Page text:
This report documents activities performed in FY2006 under the ''Gas-Powder Two-Phase Flow Modeling Project'', ASC project AD2006-09. Sandia has a need to understand phenomena related to the transport of powders in systems. This report documents a modeling strategy inspired by powder transport experiments conducted at Sandia in 2002. A baseline gas-powder two-phase flow model, developed under a companion PEM project and implemented into the Sierra code FUEGO, is presented and discussed here. This report also documents a number of computational tests that were conducted to evaluate the accuracy and robustness of the new model. Although considerable progress was made in implementing the complex two-phase flow model, this project has identified two important areas that need further attention. These include the need to compute robust compressible flow solutions for Mach numbers exceeding 0.35 and the need to improve conservation of mass for the powder phase. Recommendations for future work in the area of gas-powder two-phase flow are provided.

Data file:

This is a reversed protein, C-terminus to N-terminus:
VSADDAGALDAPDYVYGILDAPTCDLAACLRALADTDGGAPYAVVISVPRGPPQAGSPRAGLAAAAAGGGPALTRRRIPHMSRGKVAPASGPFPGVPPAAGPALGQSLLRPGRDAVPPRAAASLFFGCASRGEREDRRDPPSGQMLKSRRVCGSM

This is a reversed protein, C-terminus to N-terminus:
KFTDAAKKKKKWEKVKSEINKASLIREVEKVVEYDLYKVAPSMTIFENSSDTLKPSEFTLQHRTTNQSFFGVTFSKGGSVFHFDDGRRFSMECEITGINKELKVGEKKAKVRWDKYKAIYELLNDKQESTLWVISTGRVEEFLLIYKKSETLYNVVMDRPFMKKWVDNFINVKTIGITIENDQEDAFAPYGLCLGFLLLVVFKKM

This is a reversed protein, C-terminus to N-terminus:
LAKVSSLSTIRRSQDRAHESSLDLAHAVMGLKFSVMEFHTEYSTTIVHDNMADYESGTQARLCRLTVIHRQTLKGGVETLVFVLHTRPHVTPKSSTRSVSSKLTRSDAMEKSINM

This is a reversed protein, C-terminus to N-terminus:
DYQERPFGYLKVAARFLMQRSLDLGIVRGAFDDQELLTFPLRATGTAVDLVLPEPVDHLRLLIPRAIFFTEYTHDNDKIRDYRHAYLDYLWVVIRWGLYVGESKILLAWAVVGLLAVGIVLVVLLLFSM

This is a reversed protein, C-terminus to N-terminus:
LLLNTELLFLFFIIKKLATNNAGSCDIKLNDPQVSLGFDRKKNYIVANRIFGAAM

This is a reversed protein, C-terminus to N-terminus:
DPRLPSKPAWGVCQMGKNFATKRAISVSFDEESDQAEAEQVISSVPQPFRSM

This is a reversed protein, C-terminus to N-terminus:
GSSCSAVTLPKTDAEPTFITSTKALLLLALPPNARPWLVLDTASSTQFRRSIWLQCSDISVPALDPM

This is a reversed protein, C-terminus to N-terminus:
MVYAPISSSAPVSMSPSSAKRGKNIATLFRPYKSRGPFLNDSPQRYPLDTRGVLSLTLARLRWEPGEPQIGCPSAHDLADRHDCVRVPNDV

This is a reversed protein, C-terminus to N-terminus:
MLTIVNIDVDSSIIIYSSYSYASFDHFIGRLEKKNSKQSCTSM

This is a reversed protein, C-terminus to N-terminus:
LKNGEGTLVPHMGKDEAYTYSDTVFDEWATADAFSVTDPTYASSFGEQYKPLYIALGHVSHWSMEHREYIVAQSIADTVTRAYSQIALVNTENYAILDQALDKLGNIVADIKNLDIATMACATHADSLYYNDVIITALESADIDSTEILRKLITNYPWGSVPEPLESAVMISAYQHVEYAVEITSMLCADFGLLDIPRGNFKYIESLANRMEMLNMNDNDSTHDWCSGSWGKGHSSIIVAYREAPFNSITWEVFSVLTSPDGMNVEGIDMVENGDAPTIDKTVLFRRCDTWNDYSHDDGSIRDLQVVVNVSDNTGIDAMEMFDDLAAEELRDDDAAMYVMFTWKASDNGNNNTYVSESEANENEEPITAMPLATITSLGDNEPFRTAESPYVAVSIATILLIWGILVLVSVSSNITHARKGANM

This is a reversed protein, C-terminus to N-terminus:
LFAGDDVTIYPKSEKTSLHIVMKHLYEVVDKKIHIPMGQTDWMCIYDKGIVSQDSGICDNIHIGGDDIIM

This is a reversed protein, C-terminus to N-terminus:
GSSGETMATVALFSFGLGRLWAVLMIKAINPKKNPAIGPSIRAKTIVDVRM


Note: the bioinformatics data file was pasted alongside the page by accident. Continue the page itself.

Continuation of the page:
Evans, Gregory Herbert; Winters, William S.

2007-01-01T23:59:59.000Z

255

Two-phase modeling of deflagration-to-detonation transition in granular materials: A critical examination of modeling issues  

E-Print Network [OSTI]

Two-phase modeling of deflagration-to-detonation transition in granular materials: A critical the deflagration-to-detonation transition DDT in granular explosives is critically reviewed. The continuum, analysis and numerical simulation of deflagration- to-detonation transition DDT in porous energetic

Kapila, Ashwani K.

256

Two-Phase Steady Detonation Analysis J.M. Powers, D.S. Stewart, and H. Krier